Chaplains Discuss Love, Sex, and Faith

Sex, Love, and Faith
Christine E Mansour

Chris Stedman speaks about his memoir, Faitheist: How an Atheist Found Common Ground with the Religious, at PBHA on Tueday evening.

Two chaplains discussed the intersection between faith and relationships with audience members during a panel entitled “Love, Sex, and Faith” on Tuesday night.

The panel, which was sponsored by the Harvard Chaplains, was one event of many being held during Harvard’s annual Sex Week, a seven-day period during which various organizations host panels, lectures, events, and discussions pertaining to questions of sex and sexuality.

As the evening progressed, the event became more of an open conversation between audience members and the panel, which included Christopher D. Stedman, an assistant Humanist chaplain at Memorial Church, and Emily J. Garcia, a Kellogg Fellow at the Episcopal Chaplaincy at Harvard.

The conversation centered around the ways in which faith and relationships relate to each other in everyday life.

Meghan E. Magee ’15, an organizer of Harvard’s Sex Week, said that the discussion played into Sex Week’s larger goal of bringing topics of sex and sexuality to the forefront of college life.

“I think it is important to have safe spaces for conversations about sex, sexuality, and relationships whether they relate to faith or something else,” said Magee.

“I love that there is a week dedicated to education and dialogue about sexuality,” Stedman said. “I think this dialogue is very important because too often we avoid conversations about religion/non-religion, about sexuality, and about their intersections....There is a lot to gain by normalizing these conversations rather than allowing them to remain taboo.”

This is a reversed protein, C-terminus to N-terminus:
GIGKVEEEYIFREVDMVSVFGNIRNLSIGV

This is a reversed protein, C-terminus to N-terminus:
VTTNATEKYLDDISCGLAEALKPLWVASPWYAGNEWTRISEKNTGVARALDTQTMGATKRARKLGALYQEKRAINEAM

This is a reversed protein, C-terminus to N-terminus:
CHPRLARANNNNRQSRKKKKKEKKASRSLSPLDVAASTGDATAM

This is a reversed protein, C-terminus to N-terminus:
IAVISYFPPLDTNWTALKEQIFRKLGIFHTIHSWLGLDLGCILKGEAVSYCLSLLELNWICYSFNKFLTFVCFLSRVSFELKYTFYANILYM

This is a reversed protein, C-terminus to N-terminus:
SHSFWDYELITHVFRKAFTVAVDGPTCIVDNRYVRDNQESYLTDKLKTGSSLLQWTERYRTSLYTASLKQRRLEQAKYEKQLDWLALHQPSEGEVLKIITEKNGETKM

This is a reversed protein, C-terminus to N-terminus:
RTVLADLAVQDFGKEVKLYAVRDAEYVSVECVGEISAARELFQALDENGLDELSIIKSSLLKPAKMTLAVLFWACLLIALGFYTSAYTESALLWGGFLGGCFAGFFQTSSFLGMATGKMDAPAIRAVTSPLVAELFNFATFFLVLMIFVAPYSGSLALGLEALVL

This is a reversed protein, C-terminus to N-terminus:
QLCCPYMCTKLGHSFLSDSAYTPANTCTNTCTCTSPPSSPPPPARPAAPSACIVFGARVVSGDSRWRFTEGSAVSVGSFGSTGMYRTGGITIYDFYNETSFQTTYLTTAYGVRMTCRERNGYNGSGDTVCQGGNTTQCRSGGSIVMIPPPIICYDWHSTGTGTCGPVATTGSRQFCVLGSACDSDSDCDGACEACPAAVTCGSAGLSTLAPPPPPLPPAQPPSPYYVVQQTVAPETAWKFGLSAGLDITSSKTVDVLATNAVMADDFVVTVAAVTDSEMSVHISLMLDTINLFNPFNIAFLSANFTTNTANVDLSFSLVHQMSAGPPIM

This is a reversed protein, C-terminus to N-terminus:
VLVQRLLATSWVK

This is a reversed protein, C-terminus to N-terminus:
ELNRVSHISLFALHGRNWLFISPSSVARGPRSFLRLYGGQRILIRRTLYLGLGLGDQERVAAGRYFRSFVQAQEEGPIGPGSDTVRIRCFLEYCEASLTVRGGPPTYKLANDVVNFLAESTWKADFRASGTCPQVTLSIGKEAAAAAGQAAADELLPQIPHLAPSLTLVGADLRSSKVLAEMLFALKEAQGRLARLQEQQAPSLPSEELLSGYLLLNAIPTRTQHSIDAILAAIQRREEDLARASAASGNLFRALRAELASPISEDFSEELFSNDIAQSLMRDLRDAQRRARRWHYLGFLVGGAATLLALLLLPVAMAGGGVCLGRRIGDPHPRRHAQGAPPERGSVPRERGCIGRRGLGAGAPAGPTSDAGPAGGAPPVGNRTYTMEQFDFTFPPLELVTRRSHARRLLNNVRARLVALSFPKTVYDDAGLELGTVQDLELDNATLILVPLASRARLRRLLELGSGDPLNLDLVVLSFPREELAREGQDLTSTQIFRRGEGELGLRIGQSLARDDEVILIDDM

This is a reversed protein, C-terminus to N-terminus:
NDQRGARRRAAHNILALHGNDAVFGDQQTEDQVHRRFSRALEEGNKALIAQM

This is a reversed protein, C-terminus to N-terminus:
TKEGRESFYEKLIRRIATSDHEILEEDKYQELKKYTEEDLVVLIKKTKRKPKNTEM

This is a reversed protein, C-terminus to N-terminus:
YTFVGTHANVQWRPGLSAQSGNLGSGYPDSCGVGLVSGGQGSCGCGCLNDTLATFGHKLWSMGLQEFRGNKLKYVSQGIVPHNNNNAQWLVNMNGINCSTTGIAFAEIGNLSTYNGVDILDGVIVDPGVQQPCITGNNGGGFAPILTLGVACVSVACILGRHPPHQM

He added that part of his goal as a chaplain was to “help facilitate a space where students can ask questions, particularly difficult ones.”

Garcia said that she hoped to bring her unique experience as someone who has transitioned between faiths to the conversation.

“Belief in God has always been the first place from which I made my decisions,” she said. “The biggest change came when I converted from the Evangelical to the Episcopal Church, because my views of physical intimacy changed.”

Stedman echoed the importance of bringing a personal experience to the discussion of the issues of faith and relationships.

“As a humanist I try to approach all relationships with an understanding that every human being contains both amazing potential and real shortcomings, and I try to employ reason and compassion in equal measure in all of my relationships,” he said.

Both panelists said that they hoped that audience members could gain a new level of understanding from engaging in difficult, and sometimes uncomfortable, conversations.

“I hope people learn that this discussion of faith and relationships is a useful and interesting conversation to have with religious communities and friends,” Garcia said.

In general, panelists said that the importance of Sex Week and its role in campus life cannot be overlooked.

“Sex week is so valuable because it is essential that people are able to have open conversations about sexuality at all points of life, but perhaps especially in a college environment,” Stedman said.

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